A month after its initial implementation, the Wisconsin Legislature’s special session on jobs continues to be a divisive issue between Republicans and Democrats.
The “Back to Work” special session that Gov. Scott Walker called on Sept. 27 consists of 24 bills from both parties. The bills are directed toward lowering the unemployment rate, which has risen to 7.9 percent since Walker took office.
The special session has so far passed four bills in the Senate and none in the Assembly, although both chambers have met in their regular session and passed legislation as usual.
Several bills from the special session will be dealt with in committee this week, including legislation that allows an employer to fire or refuse to hire an employee who has been convicted of a crime regardless of its nature. The bills passed in the Senate earlier last week and are up for debate in the Assembly.
Walker released a statement on Oct. 27 that highlighted the special session’s accomplishments and said he hopes that more of the proposed legislation will pass.
“This productive special session proves that we are laser beam-focused on making it easier for employers to create jobs in Wisconsin,” Walker said. “I am confident that more pro-jobs bills will make their way to my desk and become law, helping small business owners and employers put more people back to work.”
Sen. Chris Larson, D-Milwaukee, criticized the loss of jobs under Walker’s tenure, citing monthly losses in private and public sector. He pointed to the state’s rise in the unemployment level while there has been modest economic growth at the national level.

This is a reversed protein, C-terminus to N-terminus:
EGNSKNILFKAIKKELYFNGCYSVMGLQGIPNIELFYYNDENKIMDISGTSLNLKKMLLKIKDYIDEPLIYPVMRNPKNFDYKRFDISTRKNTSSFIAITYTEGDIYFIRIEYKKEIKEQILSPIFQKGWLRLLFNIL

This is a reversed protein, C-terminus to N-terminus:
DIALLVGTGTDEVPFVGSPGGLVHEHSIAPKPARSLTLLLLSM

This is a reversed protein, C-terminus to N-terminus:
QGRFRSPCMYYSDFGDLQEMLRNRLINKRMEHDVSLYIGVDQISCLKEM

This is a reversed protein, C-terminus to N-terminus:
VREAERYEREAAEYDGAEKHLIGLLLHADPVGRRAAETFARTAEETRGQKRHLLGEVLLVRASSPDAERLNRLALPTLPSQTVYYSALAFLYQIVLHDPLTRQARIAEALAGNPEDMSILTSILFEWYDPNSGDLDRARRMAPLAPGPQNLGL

Larson said that the Legislature needs to not only create jobs, but also ensure that people have the training to fill the jobs that are already available.
“We also need to educate the workforce with skills that are needed right now for jobs that are open like welding and nursing. The technical schools got their funding cut by one third by the Republicans [earlier this year], and the big proposal I put forward was to restore their funding,” Larson said.
Larson said the special session largely favors the special interests that support Republican legislators and does not represent the interests of the majority of people.
Mike Mikalsen, spokesperson for Rep. Steve Nass, R-Whitewater, said the overall goal of the special session has been to improve the bottom line of businesses in the state and create an atmosphere that allows them to be profitable.
He said the Legislature is creating an improved business climate by promoting regulation reform and tax credits. He said businesses must be allowed to be profitable in order to have the resources to hire workers, as well as to provide higher salaries and better benefits.
Mikalsen said one bill cannot magically create jobs in the state. State and federal Democrats have tried and failed using this method, he said, particularly with their stimulus bills.
Jay Heck, the executive director for Common Cause Wisconsin, said the special session as well as the Legislature in general has not been bipartisan this year, calling the legislation that has passed this year “very one-sided.”
Heck said the special session is an attempt by Republicans to increase their electoral chances in the 2012 elections by showing loyalty to businesses.
“The Assembly Speaker Jeff Fitzgerald is running for the U.S. Senate, so I think he wanted to show the business community he was friendly towards them and not particularly interested in bipartisanship,” Heck said. “The special session has been about a lot of things, but it has not been about jobs at all.”